Parent-provided photographs as an outcome measure for childhood chalazia

Pediatric Eye Disease Investigator Group

Research output: Contribution to journalArticlepeer-review

Abstract

Purpose: To determine whether smartphone photographs of children's eyelids are reliable for diagnosing the presence of chalazia. Methods: In this prospective cross-sectional study, 60 participants, 7 months to 16.5 years of age, at four sites were enrolled; all participants had a chalazion measuring at least 2 mm on at least one eyelid based on an in-person clinical examination by a pediatric eye care professional. Smartphone photographs taken by the parent during the office visit were uploaded to the study website. A masked reader assessed each photograph for the presence or absence of chalazia; results were compared with the gold standard clinical examination results. Sensitivity and specificity for the presence of chalazion by eyelid were calculated. Results: Photographs were available for 240 eyelids; 85 had at least one chalazion and 155 were without a chalazion based on clinical examination. The masked reader correctly classified 68 of 85 eyelids with at least one chalazion and 151 of 155 eyelids without chalazia for a sensitivity of 80% (95% CI, 72%-86%) and a specificity of 97% (95% CI, 94%-99%). Sensitivity improved to 89% for chalazia 5 mm or larger and 94% when superficially located within the eyelid. Conclusions: Parental smartphone photographs appear to be useful in assessing chalazia in children as an alternative to in-office follow-up examinations. These photographs may be a valuable outcome measure in future clinical trials of chalazia treatment, especially when assessing larger lesions.[Formula presented]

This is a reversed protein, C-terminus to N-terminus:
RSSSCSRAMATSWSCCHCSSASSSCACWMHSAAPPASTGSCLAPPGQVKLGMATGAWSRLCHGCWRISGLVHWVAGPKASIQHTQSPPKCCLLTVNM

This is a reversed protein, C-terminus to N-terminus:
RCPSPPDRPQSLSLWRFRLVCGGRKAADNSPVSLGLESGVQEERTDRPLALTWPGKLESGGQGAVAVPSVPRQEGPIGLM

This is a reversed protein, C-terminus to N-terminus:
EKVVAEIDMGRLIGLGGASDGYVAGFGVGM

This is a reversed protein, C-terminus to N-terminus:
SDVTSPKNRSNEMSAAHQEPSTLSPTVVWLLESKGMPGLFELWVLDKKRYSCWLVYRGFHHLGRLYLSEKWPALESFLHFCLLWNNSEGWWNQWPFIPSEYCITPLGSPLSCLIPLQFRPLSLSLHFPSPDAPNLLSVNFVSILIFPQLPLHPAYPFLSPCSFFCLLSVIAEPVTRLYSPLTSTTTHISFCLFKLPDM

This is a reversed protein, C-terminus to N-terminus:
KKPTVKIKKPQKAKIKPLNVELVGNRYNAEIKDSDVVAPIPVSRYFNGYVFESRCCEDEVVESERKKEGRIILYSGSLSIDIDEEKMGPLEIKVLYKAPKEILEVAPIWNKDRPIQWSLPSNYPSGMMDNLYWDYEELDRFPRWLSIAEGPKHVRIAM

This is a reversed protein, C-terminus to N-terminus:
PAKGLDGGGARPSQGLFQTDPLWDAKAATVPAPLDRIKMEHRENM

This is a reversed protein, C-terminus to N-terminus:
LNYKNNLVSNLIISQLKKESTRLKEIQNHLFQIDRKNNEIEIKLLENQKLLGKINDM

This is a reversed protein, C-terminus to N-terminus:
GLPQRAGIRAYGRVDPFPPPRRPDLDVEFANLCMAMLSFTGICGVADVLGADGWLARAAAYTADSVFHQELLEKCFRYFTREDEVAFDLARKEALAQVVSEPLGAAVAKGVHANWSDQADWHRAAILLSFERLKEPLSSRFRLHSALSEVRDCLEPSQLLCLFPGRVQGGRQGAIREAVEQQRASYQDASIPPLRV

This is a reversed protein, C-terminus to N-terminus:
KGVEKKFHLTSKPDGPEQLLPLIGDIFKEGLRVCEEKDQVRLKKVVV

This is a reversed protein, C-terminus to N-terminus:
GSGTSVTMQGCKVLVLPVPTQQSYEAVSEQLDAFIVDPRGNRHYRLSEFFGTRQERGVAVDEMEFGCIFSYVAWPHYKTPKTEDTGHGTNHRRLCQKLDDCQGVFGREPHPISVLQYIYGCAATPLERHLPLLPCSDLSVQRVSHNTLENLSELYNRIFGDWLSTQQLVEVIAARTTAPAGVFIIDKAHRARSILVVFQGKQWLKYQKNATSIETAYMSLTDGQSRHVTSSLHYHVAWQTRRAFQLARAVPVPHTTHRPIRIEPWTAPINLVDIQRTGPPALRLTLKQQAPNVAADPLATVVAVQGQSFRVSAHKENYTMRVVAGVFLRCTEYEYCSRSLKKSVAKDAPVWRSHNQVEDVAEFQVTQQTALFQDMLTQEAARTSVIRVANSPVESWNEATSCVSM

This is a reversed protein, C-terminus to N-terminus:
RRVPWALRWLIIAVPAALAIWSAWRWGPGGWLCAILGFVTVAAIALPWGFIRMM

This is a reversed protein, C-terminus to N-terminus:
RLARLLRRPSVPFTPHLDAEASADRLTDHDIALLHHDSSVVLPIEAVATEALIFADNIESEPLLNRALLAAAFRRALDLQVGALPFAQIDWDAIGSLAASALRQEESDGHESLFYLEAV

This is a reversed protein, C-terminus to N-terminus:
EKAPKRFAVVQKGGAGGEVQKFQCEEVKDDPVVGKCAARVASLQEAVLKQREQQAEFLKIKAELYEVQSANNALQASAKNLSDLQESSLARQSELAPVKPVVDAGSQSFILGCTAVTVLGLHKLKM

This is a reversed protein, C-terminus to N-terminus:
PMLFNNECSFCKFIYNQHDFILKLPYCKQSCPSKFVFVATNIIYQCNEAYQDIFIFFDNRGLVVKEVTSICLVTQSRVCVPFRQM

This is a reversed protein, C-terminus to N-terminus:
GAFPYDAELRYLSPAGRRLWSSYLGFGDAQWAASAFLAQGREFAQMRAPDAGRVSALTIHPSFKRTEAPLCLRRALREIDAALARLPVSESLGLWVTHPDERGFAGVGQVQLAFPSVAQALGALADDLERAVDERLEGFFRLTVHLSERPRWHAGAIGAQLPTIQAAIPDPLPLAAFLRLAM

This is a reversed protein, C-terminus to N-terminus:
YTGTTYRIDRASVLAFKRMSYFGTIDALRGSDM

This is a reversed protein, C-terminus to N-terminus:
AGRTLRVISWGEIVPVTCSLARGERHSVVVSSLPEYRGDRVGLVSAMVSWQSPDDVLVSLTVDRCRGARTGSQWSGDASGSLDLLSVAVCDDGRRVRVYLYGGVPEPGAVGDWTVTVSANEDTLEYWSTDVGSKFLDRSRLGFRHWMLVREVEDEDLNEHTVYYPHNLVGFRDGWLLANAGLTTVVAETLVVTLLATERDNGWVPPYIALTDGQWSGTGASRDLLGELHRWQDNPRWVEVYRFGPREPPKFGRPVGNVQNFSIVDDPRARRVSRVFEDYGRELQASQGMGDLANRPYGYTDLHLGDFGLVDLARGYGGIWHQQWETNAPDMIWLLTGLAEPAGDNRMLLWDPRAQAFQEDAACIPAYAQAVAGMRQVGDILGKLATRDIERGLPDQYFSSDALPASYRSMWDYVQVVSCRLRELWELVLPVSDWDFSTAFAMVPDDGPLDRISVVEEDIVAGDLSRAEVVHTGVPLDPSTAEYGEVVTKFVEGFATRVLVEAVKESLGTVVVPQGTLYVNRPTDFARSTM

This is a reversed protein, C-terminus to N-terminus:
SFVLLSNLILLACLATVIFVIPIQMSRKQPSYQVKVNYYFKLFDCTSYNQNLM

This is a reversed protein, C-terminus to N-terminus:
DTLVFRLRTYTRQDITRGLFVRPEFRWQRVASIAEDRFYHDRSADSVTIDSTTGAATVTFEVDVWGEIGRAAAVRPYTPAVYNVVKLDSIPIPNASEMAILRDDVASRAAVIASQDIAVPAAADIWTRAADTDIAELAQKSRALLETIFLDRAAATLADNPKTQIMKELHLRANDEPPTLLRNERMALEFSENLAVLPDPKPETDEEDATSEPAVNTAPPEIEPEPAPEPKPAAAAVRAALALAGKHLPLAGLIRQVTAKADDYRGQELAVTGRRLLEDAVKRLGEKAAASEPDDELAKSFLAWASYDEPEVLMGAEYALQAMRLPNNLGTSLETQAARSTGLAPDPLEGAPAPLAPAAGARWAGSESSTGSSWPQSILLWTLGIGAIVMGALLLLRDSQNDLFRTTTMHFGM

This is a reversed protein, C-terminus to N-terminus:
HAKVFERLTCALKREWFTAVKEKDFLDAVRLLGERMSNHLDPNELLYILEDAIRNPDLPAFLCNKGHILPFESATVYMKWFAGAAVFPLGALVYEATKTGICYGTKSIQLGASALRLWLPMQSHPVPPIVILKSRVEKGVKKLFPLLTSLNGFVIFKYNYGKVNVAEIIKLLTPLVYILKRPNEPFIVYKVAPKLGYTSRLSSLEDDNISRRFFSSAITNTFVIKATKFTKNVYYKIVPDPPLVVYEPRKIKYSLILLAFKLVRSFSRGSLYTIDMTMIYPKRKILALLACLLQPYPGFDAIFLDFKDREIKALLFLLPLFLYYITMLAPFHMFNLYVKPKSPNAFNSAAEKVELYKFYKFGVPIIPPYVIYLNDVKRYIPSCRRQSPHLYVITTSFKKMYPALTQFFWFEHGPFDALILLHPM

Original languageEnglish (US)
Pages (from-to)60.e1-60.e5
JournalJournal of AAPOS
Volume26
Issue number2
DOIs
StatePublished - Apr 2022
Externally publishedYes

ASJC Scopus subject areas

  • Pediatrics, Perinatology, and Child Health
  • Ophthalmology

Fingerprint

Dive into the research topics of 'Parent-provided photographs as an outcome measure for childhood chalazia'. Together they form a unique fingerprint.

Cite this